Psalm 1: We Don’t Live in Eden


Happy are those
    who do not follow the advice of the wicked,
or take the path that sinners tread,
    or sit in the seat of scoffers;
but their delight is in the law of the Lord,
    and on his law they meditate day and night.
They are like trees
    planted by streams of water,
which yield their fruit in its season,
    and their leaves do not wither.
In all that they do, they prosper.

The wicked are not so,
    but are like chaff that the wind drives away.
Therefore the wicked will not stand in the judgment,
    nor sinners in the congregation of the righteous;
for the Lord watches over the way of the righteous,
    but the way of the wicked will perish.

(New Revised Standard Version)

I haven’t been reading scripture much. I haven’t been able to connect, to concentrate or meditate.  I scroll right by the scripture memes in my Facebook feed because I’ve been sensitive lately to the way we take verses out of context to speak to our own lives. I know scripture gives so many of my friends strength and encouragement. I wish it did for me too, right now, but it hasn’t.

I can feel myself entering a season of fewer words. Or rather, it’s a season of complicated feelings and overwhelmed schedules, which leaves little room for theological reflection. In ten spare minutes the other day, I just stopped and it was exactly what I needed. I turned off all the noise, left my phone in my bag, and just sat quietly. I turned off the running lists in my head, the thoughts and worries and to-dos.  I closed my eyes and took a deep breath and stayed right there in that moment. It was glorious.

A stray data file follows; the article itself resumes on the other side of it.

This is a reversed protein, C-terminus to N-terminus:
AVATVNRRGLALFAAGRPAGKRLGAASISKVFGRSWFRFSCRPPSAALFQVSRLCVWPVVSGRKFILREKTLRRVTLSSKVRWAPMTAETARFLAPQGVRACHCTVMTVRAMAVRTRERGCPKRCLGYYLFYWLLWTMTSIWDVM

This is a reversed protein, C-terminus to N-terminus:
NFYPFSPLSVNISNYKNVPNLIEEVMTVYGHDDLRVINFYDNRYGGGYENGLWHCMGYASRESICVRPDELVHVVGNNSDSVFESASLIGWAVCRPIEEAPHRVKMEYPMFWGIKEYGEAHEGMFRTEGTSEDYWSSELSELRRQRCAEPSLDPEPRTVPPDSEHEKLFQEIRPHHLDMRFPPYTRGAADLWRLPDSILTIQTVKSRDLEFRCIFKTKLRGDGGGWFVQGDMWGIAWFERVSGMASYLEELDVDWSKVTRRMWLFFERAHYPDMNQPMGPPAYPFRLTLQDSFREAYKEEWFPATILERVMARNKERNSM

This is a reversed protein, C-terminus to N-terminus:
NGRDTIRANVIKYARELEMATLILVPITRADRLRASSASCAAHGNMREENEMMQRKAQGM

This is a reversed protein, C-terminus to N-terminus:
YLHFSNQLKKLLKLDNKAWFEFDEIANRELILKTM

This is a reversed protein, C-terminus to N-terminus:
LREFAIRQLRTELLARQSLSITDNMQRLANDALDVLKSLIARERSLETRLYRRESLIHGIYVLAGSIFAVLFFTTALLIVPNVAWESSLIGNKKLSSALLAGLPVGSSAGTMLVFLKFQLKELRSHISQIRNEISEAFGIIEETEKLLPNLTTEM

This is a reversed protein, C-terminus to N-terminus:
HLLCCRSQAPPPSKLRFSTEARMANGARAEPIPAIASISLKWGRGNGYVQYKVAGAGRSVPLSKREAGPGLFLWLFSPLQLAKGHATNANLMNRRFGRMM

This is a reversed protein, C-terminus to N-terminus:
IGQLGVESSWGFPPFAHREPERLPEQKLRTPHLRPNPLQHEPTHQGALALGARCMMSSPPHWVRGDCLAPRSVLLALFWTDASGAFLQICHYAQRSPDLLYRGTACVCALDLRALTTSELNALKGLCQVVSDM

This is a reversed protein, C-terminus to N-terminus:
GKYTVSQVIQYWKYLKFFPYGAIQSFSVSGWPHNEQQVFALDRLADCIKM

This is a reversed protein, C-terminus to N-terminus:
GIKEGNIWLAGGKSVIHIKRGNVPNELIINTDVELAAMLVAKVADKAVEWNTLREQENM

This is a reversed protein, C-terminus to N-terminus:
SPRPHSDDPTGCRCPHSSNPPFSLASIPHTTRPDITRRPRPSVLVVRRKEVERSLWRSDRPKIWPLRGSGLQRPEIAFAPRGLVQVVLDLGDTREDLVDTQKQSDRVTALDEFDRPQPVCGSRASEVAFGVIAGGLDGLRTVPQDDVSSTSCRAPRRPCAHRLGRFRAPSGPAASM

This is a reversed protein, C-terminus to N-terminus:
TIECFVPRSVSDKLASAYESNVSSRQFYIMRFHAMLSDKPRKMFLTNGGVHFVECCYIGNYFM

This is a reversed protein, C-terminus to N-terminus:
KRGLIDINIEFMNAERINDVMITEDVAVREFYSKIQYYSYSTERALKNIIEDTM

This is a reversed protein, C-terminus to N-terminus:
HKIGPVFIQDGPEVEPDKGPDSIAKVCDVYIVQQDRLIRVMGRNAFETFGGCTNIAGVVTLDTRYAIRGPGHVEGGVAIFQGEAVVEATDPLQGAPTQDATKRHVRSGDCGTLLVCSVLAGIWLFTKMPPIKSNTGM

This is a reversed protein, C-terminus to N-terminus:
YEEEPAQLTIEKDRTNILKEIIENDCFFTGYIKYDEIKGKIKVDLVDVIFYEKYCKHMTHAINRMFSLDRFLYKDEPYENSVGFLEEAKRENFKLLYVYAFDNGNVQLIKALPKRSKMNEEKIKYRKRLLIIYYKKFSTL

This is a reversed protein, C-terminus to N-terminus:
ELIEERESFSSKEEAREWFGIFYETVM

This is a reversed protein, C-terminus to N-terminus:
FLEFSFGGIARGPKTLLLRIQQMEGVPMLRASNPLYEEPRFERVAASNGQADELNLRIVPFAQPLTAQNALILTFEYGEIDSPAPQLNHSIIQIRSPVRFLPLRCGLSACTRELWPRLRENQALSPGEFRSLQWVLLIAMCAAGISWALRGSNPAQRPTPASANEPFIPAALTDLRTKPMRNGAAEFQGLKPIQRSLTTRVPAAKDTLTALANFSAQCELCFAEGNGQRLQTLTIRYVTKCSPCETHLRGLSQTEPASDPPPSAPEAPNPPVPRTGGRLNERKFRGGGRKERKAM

So for this little while, where I’m in need of quiet and stillness, I’ve decided to try reading the Psalms, which is a bold choice since I haven’t been connecting with scripture. I’m making no promises of getting through any of them, except this one right here today, which I read in four different translations, trying, willing myself to hear it… 

“You’re a tree replanted in Eden,  bearing fresh fruit every month, never dropping a leaf, always in blossom. You’re not at all like the wicked, who are mere windblown dust” (v.  3-4, The Message). 

I’ll be honest. I don’t like this psalm very much. I don’t like the binaries of righteous/wicked, as if we all fall into just one of those two categories. There’s been too many binaries lately, too much labeling and side-taking. I’d much rather say that there is righteousness and wickedness in all of us, that we all have to fight against our own faults and strive toward goodness. And there is some agency involved: we can choose a path, choose whether to sit down (or to stand up), choose to delight and meditate.

How many of my words and actions lately have been fresh fruit? How many have been windblown dust?

I keep thinking about the image of the tree: planted by the stream, yielding fruit, with leaves that do not wither.  It’s evoking images of Eden for me: the green of a garden that was made perfect by God.

But we don’t live in Eden. Right now, we’re in the season of withering leaves, and it is beautiful still. I think there is a time for some of our leaves to wither, to make way for something new. We have to let some things go, let them crinkle beneath our feet.  There is beauty in the dying: the way the colors become brighter before dulling. And there is rest is the release, rest in the quiet of winter, before new life springs again. I’m looking forward to that rest.

6 thoughts on “Psalm 1: We Don’t Live in Eden

  1. I like this a lot.

    The self-reflective questions are ones I’m asking myself too. I want to live more intentionally.

    There has been so much polarization lately that this Psalm does seem jarring. We do have to try and fight our sin nature, with the Holy Spirit’s help of course. We don’t live in Eden and there can be beauty in the dying. I love the leaf image you made my mind create here. Thank you.


    1. Thanks Kelly! As soon as I started reading this Psalm I regretted this whole idea of going through the book because it was so jarring and difficult. But latching onto the images in my mind of the tree helped me come up with something worth sharing.


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